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    Dates given signify it's rise, not total popularity. Has roots in West African music, and 19th century AA ceremonial and work songs. Frequently employed the use of scat singing. Also frequently employed Louis Armstrong as he is one of the great early jazz performers. New Orleans style characterized by a small ensemble of players improvising simultaneously, also called Dixieland Jazz.
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    Leonard Bernstein

    Conductor composer, most famous for his musicals. Wrote unusually complex music for his musicals.
  • Harlem Renaissance.

    Continued up until the depression, but continued as a cultural movement into the 1940s. William Grant Still and Langston Hughes (poet). Became a capital of AA arts, like literature, painting, and music.
  • Porgy and Bess

    American Folk Opera. First opera with an all Black cast. Todd Duncan was cats as the lead but said that he would never perform for a segregated audience.
  • Peter and the Wolf, Opus 67

    Used classicism, individual harmonic language, rhythmic drive, expression, and comedic elements to cultivate musical interest in children. Uses a narrator.
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    Philip Glass

    A pioneer in minimalism. One of the most famous composers alive.
    Worked with Nadia Boulanger in Paris, and studied Indian music with Ravi Shankar. Came back to the US in the 1960s and thought modern music needed to connect more with audiences.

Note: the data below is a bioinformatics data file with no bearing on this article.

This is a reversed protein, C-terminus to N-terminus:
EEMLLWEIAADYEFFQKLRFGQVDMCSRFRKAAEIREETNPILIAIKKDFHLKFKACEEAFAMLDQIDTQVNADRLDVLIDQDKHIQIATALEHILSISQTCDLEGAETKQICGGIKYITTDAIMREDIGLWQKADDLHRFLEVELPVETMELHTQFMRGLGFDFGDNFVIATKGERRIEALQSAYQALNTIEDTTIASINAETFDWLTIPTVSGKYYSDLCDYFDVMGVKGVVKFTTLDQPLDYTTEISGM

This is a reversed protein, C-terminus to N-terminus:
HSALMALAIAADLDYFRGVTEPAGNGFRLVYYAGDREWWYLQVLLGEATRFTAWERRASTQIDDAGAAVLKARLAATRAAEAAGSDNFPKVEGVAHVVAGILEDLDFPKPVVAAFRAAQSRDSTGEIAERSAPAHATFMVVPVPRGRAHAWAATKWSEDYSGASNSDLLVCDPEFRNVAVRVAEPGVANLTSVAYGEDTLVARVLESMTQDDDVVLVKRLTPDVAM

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    John Corigliano

    Became famous following his film score, The Red Violin (1997). He has done much in other realms as well.
  • Appalachian Spring (1944)

    Ballet for Martha Graham. The ballet portrays a pioneer celebration in spring. Copland composed an orchestral suite drawn from the ballet in 1945
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    The new "cool" Jazz. Characterized by fast tempos and dissonant solos.
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    John Adams

    Composer who combined elements of New romanticism and minimalism.
  • "A Black Pierrot" from Songs of Separation

    Echoes Schonberg's "Pierrot Lunaire." Written by Hughes, with a chromatic harmony, blues influence, and through-composed. Published in 1949
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    Rock 'n' Roll

    A blended style of jump blues and honky-tonk, with a more edgy attitude. Aimed at a younger audience and created an environment in which both races could come together. Really got into full swing (ha) in the 50s and 60s.
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    Jennifer Higdon

    American Composer, who has multiple awarded pieces.
  • blue cathedral

    Orchestral tone poem that was created as a tribute to the Curtis Institute in Philadelphia. Also a memoir for her brother who died from skin cancer.